THE IMAGING BUFFET PODCAST 003[audio:The_Imaging_Buffet003.mp3]
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After a summer break, we’re back with a new podcast! I wanted to make sure this was posted to coincide with the 2nd Annual Podcast & Portable Media Expo since my guest on the show, Scott Bourne, will be speaking at the Expo today, Friday, 9/29 and Saturday 9/30. He will be joined on Saturday by Alex Lindsay, John Foster and Kenji Kato from 2:45pm – 3:15pm on the show floor (back area). All are free to attend. I mention this particular talk because they will discuss some of of the production methods and technology that’s used for shows such as TWIT, MacBreak, MacBreak Weekly, The VFX Show, Inside The Black Box and The iLifeZone. You can find a link to all the sessions at the Podcast & Portable Media Expo website
Scott Bourne is a photographer, author, podcaster, and someone who is doing many great things in the world of podcasting. He’s also the host of the iLifeZone, which covers tips and advice all about the iLife suite of products from Apple Computer. I highly recommend subscribing if you use any of the iLife apps.
Show links: www.myphototricks.com
For those who plan to be at the Podcast Expo, if you’d like to say hi in person just send me an e-mail at imaging (at) andrewdarlow.com.
All the best,
The photokina World of Imaging is being held at the Cologne Exhibition Center in Cologne, Germany from September 26 to October 1, 2006. From the exhibition organizers’ facts and figures sheet, “photokina is the only event in the world which offers a comprehensive presentation of all the imaging media, imaging technologies and imaging markets â€” for consumers and professionals alike.”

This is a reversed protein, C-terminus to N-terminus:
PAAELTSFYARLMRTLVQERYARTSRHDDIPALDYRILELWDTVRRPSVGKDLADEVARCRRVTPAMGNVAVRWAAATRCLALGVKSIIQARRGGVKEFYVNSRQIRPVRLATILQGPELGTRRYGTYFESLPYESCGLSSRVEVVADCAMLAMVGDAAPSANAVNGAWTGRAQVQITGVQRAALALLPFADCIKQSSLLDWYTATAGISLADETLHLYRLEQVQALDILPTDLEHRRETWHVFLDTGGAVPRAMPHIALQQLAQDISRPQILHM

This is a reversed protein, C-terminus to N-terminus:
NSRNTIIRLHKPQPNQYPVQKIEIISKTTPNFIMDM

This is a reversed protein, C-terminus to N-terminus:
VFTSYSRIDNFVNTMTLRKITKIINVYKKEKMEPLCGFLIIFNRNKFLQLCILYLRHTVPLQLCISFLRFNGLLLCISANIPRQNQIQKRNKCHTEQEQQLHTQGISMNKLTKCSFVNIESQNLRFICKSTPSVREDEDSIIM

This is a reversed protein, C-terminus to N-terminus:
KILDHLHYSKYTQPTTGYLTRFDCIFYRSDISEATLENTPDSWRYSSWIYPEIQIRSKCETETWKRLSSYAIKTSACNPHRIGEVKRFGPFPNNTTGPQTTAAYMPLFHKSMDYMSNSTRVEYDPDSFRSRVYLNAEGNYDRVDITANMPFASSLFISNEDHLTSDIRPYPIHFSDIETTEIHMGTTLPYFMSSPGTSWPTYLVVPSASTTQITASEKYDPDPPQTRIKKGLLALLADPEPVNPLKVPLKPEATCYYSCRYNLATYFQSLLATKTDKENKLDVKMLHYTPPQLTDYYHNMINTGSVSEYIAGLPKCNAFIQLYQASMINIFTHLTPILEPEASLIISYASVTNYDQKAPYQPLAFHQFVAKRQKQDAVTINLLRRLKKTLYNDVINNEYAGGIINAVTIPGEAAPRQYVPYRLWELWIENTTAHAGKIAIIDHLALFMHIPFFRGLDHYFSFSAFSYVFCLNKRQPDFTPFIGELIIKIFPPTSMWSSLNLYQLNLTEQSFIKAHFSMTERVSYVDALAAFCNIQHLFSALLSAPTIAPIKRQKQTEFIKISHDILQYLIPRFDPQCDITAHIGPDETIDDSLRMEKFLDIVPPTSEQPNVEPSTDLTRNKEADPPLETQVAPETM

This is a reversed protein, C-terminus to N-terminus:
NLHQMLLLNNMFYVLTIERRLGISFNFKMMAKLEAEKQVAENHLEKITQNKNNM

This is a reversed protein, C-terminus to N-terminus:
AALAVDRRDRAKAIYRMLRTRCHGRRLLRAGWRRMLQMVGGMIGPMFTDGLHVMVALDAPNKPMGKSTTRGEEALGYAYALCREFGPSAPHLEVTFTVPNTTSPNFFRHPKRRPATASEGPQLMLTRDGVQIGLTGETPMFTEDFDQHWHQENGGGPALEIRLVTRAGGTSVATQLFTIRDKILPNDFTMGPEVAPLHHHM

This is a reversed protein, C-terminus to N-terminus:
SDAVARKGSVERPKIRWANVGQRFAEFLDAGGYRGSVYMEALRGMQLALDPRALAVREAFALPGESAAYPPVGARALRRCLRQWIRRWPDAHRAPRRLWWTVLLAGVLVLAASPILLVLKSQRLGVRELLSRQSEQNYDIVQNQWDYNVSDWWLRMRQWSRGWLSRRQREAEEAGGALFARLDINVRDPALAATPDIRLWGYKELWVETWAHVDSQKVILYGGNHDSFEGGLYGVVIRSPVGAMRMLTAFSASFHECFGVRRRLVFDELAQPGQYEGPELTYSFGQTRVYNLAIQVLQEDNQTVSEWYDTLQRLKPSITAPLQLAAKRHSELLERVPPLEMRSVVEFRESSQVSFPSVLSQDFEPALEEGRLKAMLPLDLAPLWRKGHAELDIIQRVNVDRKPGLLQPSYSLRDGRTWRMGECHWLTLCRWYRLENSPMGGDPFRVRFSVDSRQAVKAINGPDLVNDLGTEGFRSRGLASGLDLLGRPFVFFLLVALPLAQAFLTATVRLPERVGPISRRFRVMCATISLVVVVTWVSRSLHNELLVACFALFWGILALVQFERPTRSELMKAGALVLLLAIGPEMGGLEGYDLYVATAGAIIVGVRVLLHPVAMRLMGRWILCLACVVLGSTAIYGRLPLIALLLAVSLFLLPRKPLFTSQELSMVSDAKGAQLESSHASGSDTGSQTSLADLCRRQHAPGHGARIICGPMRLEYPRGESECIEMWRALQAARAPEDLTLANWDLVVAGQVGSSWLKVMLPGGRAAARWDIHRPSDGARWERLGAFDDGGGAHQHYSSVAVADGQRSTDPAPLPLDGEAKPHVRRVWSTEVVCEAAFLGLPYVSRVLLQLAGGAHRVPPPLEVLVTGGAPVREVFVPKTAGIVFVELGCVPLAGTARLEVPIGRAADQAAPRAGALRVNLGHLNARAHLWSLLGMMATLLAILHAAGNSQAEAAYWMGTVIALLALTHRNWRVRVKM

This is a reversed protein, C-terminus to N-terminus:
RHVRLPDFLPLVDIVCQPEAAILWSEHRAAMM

They’re not kidding! Almost every imaging-related industry is represented, from companies headquartered in cities across the globe. I’ll be highlighting a few of the photo and digital print-related products over the next few days. To start things off, HP introduced four new “Z-series” wide-format inkjet printers. I had an opportunity to see the printers in person and print my work on these printers a few months ago. The HP Designjet Z3100 is an 12-ink pigment-based inkjet printer, with 24 and 44-inch wide versions and HP Designjet Z2100 is an 8-ink pigment-based inkjet printer, also with 24 and 44-inch wide versions.
The HP Designjet Z3100 runs on 11 HP Vivera pigment color inks (four of them black or gray), plus a twelfth Gloss Enhancer â€œinkâ€ that provides better gloss uniformity and helps reduce bronzing on gloss and semi-gloss papers. In the prints I saw before the printer’s final release, image quality was sharp and detailed, with vibrant color, a nice grain structure and little gloss differential or bronzing, especially when the Gloss Optimizer was used. The printer also comes with four black/grey inks, that help to make monochrome prints look more smooth and neutral.
The HP Designjet Z3100 (left-24″ model, right-44″ model)